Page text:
Choices and Consequences

Judge, prison inmates teach students importance of making good choices

The high school students stared silently into the screen broadcasting a live video feed from state prison.

One by one, men from Folsom State Prison dressed in blue introduced themselves, saying how long they had been sentenced to prison and how they got there. They also shared what they had learned about how their lives could have been different.

“It comes down to choices,” said Dominic Johnson, who was in prison for his role in a gang-related, drive-by shooting.

One choice he urged students to make was to reach out to those ready to listen to them and help them. Johnson said he wished that he had done that.

The exchange was part of a Choices & Consequences presentaiton led by San Joaquin County Superior Court Judge Richard Vlavianos. The free program is available through the courts to schools throughout San Joaquin County.

The presentation at at one.Choice and one.Reconnect – community schools part of the SJCOE’s one.Program – included speakers who joined Vlavianos at the school and video feeds from Folsom State Prison and the Central California Women’s Facility in Chowchilla. The day’s presentations centered on awareness of the consequences of driving under the influence of drugs or alcohol.

The presentation was about making good choices, but it was also about how to deal with trauma, Vlavianos said. Like many young people in San Joaquin County, the inmates had suffered trauma in their childhoods.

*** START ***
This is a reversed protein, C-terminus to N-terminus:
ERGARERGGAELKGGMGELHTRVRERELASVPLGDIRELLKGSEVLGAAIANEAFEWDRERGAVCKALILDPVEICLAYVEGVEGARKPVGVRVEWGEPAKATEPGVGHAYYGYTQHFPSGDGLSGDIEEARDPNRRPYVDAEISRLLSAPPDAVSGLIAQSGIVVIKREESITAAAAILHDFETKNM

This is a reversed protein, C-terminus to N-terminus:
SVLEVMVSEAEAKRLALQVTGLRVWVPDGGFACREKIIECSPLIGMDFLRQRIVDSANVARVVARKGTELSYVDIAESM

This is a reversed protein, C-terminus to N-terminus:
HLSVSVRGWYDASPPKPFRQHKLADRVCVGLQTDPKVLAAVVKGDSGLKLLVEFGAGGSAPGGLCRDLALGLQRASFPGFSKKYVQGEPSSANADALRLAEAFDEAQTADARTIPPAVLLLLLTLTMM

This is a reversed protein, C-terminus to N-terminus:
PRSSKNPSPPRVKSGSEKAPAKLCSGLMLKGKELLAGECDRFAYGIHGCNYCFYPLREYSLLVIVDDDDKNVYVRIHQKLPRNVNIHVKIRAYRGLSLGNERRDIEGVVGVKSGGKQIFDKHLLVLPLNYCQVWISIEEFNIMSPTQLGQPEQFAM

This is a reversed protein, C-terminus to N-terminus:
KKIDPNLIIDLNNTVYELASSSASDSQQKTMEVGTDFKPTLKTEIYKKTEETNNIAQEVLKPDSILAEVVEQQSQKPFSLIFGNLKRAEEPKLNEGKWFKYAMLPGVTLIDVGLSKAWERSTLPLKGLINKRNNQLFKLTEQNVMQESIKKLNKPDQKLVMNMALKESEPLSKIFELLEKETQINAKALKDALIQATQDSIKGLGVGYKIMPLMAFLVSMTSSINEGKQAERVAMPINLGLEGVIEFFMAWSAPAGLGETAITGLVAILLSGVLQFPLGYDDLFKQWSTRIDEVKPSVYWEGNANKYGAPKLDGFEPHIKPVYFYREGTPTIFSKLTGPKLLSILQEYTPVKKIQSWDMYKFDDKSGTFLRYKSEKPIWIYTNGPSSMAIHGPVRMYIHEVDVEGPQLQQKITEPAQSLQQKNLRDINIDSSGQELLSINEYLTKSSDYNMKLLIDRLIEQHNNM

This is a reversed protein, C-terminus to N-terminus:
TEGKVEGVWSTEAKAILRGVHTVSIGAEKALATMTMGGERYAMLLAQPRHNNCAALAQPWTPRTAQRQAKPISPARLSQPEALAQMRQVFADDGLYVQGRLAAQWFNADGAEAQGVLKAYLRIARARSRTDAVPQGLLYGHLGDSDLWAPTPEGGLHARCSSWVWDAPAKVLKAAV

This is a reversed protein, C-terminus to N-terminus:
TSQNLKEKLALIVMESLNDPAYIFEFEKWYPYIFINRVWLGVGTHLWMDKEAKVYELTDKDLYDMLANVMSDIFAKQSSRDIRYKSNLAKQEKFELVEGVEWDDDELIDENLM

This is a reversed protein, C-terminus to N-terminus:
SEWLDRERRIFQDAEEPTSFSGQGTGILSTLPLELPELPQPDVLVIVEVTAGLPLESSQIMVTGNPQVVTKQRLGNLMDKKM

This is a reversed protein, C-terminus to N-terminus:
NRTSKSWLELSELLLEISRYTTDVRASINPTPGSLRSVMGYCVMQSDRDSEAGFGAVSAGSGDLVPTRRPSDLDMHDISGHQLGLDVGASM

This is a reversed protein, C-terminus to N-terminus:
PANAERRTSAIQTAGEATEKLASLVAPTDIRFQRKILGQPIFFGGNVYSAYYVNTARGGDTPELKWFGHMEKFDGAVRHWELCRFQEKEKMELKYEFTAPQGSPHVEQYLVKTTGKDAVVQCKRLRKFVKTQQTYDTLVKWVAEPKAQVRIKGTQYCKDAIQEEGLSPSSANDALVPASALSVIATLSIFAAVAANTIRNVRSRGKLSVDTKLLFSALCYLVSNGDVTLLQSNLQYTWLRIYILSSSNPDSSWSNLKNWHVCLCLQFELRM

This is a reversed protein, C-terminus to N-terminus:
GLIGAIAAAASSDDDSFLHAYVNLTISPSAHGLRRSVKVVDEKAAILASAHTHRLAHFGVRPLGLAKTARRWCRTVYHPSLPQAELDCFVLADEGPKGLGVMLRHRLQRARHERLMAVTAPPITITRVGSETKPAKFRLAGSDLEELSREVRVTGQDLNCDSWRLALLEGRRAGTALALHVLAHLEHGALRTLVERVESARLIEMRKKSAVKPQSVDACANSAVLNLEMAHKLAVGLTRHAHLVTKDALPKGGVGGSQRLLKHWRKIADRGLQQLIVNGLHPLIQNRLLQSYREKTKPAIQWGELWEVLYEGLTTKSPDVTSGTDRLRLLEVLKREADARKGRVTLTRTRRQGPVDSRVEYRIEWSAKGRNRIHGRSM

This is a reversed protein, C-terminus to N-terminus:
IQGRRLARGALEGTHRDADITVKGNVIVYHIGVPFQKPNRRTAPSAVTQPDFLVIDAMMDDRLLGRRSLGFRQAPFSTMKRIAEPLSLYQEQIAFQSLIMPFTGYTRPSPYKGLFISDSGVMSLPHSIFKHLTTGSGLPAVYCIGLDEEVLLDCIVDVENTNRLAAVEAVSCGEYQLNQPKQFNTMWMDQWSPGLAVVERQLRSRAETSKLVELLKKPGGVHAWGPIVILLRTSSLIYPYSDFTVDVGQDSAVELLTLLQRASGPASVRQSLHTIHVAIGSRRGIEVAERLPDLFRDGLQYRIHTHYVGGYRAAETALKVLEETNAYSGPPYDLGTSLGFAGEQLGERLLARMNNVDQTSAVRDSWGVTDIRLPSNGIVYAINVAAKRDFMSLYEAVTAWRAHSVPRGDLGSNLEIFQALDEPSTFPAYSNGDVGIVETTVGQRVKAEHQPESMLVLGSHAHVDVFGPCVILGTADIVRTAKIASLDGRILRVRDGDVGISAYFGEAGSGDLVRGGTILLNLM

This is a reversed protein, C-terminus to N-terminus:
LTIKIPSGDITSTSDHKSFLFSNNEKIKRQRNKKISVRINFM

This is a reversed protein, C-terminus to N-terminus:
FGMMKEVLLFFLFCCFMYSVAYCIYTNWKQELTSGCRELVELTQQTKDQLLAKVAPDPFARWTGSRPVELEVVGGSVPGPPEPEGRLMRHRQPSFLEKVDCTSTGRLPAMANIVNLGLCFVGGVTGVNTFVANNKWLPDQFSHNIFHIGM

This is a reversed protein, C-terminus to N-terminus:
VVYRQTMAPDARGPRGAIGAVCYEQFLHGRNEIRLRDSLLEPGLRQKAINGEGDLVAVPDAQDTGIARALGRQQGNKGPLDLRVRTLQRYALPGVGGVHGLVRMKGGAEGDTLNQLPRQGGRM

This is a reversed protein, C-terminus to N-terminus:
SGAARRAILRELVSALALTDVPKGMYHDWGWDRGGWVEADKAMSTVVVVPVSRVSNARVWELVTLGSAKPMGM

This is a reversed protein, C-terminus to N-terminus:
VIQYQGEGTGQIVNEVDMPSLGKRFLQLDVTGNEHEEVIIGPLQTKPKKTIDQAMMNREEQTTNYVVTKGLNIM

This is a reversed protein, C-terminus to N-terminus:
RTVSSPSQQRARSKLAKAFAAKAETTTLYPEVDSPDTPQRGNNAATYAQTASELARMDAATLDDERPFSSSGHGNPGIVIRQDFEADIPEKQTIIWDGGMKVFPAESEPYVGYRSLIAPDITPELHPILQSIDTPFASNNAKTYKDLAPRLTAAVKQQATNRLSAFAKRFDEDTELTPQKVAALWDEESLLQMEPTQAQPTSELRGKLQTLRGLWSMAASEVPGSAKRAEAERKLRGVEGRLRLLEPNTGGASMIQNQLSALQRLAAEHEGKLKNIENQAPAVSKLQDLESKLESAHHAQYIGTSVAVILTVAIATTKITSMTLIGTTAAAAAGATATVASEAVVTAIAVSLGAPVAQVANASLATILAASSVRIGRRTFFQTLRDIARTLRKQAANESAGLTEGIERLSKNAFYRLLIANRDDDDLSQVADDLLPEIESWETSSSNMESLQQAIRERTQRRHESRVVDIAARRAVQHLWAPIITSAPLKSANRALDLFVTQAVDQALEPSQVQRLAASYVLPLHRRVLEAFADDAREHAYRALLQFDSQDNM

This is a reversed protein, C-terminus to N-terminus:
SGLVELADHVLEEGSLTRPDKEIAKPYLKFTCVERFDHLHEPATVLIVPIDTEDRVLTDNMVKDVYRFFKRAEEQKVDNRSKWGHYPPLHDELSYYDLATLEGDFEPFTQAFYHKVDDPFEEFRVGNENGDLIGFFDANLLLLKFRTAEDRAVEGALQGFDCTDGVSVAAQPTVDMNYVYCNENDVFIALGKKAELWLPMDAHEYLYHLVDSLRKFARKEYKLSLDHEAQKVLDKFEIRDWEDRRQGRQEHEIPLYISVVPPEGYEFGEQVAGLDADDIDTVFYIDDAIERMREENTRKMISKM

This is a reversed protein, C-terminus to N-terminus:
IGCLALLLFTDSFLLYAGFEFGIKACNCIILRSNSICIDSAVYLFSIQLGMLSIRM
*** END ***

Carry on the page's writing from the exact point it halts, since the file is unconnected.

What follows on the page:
“It’s important for kids to understand that they are not alone, and that they see there is a good way to handle it and a bad way to handle it,” Vlavianos said.

Vlavianos told the students that bad experiences in childhood – ranging from parents getting a divorce to a child suffering severe trauma – are risk-factors for becoming incarcerated later in life. “If you don’t find somebody to talk to, they will eat you up.”

People with similar experiences can often connect with students in a way that educators can’t, said one.Program teacher Todd Baker. “It just reaches them on a whole different level."

Sa’eed Johnson, another Folsom inmate, said he was taking part in the presentation because he thought his experience could help young people avoid his fate of joining a gang and going to prison. He had been abused as a young child, and he wanted the young people to know if they had been abused that they had options.

“I didn’t ask for help.”

 

Posted: 3/14/2019